Strain imaging is a powerful complement to conventional echocardiography. It has been shown to be extremely helpful in the early detection of myocardial dysfunction across a wide range of cardiovascular syndromes. In fact, its effectiveness has been so evident that guidelines from the ASE and other societies have recommended the inclusion of strain imaging in routine clinical practice. 
The Centers for Medicare and Medicaid Services established a myocardial strain Current Procedural Terminology (CPT) add-on code +93356®, acknowledging strain imaging as a clinically useful diagnostic service. This was the first new echo technology to achieve CPT editorial panel category 1 status in a decade. 
Several studies have found that strain is more reproducible than other left ventricular measures such as ejection fraction (EF). New advancements in technology are making it easier than ever to include strain alongside traditional echocardiographic parameters.
Why is Strain an Important Addition to Ejection Fraction?
Unlike ejection fraction, strain echo isn’t limited when measuring contractability. Global longitudinal strain (GLS), for example, supports increased reliability when assessing global systolic function in conditions such as undifferentiated left ventricular hypertrophy, heart failure, cardiac amyloidosis, pericardial disease, ischemic heart disease, and aortic stenosis.
This can be helpful when looking for earlier prognostic indicators of cardiac disease and assessing the prognosis of patients with these conditions.
“Indices of myocardial deformation, such as global longitudinal strain, may identify subclinical LV systolic dysfunction, which has been associated with greater risk of developing HF or recurrent HF hospitalizations.”
Strain echocardiography is a recommended additional imaging parameter to facilitate the assessment and risk evaluation of patients with heart failure (HF), especially in an era when HF with preserved ejection fraction is becoming the dominant presentation.
With GLS being shown to detect cardiac dysfunction at an earlier stage, the 2022 AHA/ACC/HFSA Guidelines for the Management of Heart Failure recommend strain echocardiography for evaluation of patients with suspected heart failure, including indices of myocardial deformation through GLS. They recommend GLS for identifying subclinical left ventricular systolic dysfunction, which has been associated with a higher risk of heart failure and recurrent heart failure hospitalizations. [10,11]
Cardiovascular disease is still a leading cause for mortality worldwide. It’s rising in prevalence, making precision detection and risk stratification a cornerstone in clinical practice.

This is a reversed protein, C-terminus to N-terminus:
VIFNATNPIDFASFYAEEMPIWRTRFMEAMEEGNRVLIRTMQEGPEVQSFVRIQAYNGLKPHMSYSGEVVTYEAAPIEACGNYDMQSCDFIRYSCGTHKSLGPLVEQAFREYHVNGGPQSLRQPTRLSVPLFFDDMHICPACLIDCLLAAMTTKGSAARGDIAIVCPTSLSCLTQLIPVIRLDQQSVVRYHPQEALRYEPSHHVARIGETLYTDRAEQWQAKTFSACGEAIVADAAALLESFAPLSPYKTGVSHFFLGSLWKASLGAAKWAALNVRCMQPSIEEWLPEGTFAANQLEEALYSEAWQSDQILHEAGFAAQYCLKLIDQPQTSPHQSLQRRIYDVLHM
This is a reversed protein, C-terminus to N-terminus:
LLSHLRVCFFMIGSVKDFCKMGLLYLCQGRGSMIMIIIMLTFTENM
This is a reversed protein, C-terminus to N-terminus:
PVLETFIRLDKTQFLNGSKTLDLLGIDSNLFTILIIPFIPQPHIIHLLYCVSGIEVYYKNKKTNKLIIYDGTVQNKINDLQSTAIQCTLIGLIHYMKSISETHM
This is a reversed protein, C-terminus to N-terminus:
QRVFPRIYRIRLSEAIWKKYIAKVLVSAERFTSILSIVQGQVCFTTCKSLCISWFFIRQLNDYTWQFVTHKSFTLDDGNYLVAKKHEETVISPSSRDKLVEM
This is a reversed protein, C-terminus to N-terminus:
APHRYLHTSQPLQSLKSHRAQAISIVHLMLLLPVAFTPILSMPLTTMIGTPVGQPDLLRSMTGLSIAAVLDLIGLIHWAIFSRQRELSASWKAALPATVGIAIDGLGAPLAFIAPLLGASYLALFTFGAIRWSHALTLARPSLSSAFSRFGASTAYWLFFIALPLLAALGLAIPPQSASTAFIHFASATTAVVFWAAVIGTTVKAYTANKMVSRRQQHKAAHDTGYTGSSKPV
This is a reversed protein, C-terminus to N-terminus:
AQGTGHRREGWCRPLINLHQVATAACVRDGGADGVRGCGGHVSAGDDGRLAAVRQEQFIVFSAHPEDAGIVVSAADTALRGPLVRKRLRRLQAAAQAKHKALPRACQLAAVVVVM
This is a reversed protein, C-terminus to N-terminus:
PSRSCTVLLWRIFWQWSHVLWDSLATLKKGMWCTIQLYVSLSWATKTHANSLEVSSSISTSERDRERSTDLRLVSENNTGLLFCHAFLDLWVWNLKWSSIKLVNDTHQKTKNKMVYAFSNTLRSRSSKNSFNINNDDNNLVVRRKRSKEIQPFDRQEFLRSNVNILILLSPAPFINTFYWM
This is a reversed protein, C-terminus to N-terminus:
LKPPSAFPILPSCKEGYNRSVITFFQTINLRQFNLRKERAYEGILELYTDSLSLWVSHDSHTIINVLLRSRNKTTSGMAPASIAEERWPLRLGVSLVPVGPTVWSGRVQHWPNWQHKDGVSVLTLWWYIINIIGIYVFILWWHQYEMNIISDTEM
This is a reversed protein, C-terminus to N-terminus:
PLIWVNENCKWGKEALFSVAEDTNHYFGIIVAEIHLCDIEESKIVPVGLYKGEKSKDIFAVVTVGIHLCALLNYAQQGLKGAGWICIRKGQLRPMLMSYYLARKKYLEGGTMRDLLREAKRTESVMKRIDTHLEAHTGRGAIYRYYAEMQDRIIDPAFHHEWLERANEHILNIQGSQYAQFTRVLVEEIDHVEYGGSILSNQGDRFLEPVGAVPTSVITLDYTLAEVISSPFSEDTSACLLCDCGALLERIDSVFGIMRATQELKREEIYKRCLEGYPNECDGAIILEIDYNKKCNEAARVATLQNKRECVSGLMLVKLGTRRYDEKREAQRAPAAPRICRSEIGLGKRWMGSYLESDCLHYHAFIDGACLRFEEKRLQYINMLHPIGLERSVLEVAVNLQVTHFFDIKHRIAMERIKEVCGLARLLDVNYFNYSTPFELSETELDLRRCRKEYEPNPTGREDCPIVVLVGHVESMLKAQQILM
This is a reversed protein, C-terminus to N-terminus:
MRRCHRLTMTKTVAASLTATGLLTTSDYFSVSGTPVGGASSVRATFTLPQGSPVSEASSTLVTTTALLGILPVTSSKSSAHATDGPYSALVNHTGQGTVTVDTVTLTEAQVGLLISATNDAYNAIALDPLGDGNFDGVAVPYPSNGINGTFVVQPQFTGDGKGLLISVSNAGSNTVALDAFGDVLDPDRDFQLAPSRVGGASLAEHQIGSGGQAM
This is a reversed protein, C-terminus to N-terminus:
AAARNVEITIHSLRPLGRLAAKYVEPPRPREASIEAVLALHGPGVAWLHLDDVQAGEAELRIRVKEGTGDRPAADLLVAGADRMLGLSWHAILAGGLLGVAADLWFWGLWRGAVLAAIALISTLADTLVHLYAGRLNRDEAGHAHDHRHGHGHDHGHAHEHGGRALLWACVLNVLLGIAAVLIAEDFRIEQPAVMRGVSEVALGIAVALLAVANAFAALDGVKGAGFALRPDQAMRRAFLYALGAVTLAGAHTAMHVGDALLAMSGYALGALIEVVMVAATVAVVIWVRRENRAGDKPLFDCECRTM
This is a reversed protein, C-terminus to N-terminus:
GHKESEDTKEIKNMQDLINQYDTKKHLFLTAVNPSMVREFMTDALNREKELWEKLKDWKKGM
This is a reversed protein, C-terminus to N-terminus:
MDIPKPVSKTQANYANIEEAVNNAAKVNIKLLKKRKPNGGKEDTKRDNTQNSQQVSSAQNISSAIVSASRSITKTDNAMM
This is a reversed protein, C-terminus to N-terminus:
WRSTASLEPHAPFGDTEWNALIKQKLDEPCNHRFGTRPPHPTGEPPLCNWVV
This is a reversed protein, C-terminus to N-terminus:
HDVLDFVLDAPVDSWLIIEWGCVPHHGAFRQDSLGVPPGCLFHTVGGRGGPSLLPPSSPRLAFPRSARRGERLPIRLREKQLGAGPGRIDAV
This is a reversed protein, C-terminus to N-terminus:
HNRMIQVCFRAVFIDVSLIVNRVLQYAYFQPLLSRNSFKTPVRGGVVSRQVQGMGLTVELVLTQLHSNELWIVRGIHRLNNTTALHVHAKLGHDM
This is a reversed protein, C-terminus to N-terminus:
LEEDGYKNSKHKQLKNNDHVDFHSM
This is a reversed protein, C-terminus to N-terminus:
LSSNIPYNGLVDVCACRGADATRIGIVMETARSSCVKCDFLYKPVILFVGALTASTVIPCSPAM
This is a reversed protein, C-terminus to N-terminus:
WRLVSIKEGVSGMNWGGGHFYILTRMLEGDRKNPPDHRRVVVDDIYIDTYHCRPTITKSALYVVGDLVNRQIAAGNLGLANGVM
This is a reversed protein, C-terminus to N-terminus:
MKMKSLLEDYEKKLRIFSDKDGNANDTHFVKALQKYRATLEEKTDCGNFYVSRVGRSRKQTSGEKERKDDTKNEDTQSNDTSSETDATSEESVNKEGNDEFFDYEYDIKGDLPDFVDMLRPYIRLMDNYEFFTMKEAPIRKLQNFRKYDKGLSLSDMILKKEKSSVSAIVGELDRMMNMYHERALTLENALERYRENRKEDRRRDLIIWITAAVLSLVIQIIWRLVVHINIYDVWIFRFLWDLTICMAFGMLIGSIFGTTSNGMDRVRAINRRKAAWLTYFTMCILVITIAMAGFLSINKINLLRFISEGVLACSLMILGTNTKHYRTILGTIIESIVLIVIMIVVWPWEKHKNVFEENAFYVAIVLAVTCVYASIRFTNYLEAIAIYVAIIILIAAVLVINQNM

Although data and guidelines have demonstrated the superiority of myocardial strain, treatment decision broadly relies on left ventricular ejection fraction assessment. This is because available methods for measuring strain are still limited, time consuming, and variable. However, the landscape is changing, and this change is being driven by artificial intelligence.
EchoGo Core provides a fully automated approach to measure strain, help clinicians detect disease earlier, save time, enhance diagnostic confidence, and ultimately enable a more precise diagnosis. EchoGo Core has been proven to produce precise and accurate analysis – with zero variability – that is predictive of cardiac outcomes, outperforming traditional semi-automated or manual analysis. [4,12]
Starting or Scaling Strain is Easy With Minimal Cost and Training
Healthcare providers are embracing the benefits of cloud and software as a service (SaaS) solutions to adopt strain at scale, speed operations, and drive innovation toward value-based care delivery.
While most echocardiography equipment vendors offer strain modules specific to their machines, the price tags can be prohibitive. Clinical sites also spend significant time training staff (or possibly hiring new staff).
Thanks to the flexibility of pay-as-you-go cloud-based services and solutions, all providers can quickly start or scale up strain and deploy these critical measures recommended by guidelines.
Myocardial strain can be automated as part of a cloud service, without the need for special training and initial hardware or software investment.
Smiseth, OA, et al. European Heart Journal. 2015;37:1196–1207
Heidenreich PA, et al. Circulation. 2022;145:263-421
McDonagh TA, et al. European Heart Journal. 2021; 42:3599-3726
Asch J, et al, J Am Soc Echocardiogr. 2022;35:1-55 Human vs Artificial Intelligence-Based Echocardiography Analysis as Predictor of Outcomes: An analysis from the World Alliance Societies of Echocardiography COVID
Myocardial strain echocardiography has emerged as a valuable predictor of heart failure and other adverse cardiac outcomes.